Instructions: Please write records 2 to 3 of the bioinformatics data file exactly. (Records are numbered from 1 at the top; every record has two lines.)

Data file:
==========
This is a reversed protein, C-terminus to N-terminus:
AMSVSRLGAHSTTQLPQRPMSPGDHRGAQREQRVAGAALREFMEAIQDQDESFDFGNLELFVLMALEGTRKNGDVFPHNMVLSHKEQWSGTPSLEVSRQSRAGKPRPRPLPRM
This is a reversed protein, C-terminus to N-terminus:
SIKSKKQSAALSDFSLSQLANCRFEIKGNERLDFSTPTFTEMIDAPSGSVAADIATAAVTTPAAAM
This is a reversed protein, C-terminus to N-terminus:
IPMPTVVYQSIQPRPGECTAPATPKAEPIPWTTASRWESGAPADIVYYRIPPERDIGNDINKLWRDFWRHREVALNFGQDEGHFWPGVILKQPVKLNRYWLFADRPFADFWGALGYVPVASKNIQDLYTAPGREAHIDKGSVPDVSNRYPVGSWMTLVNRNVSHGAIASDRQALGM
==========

This is a reversed protein, C-terminus to N-terminus:
SIKSKKQSAALSDFSLSQLANCRFEIKGNERLDFSTPTFTEMIDAPSGSVAADIATAAVTTPAAAM
This is a reversed protein, C-terminus to N-terminus:
IPMPTVVYQSIQPRPGECTAPATPKAEPIPWTTASRWESGAPADIVYYRIPPERDIGNDINKLWRDFWRHREVALNFGQDEGHFWPGVILKQPVKLNRYWLFADRPFADFWGALGYVPVASKNIQDLYTAPGREAHIDKGSVPDVSNRYPVGSWMTLVNRNVSHGAIASDRQALGM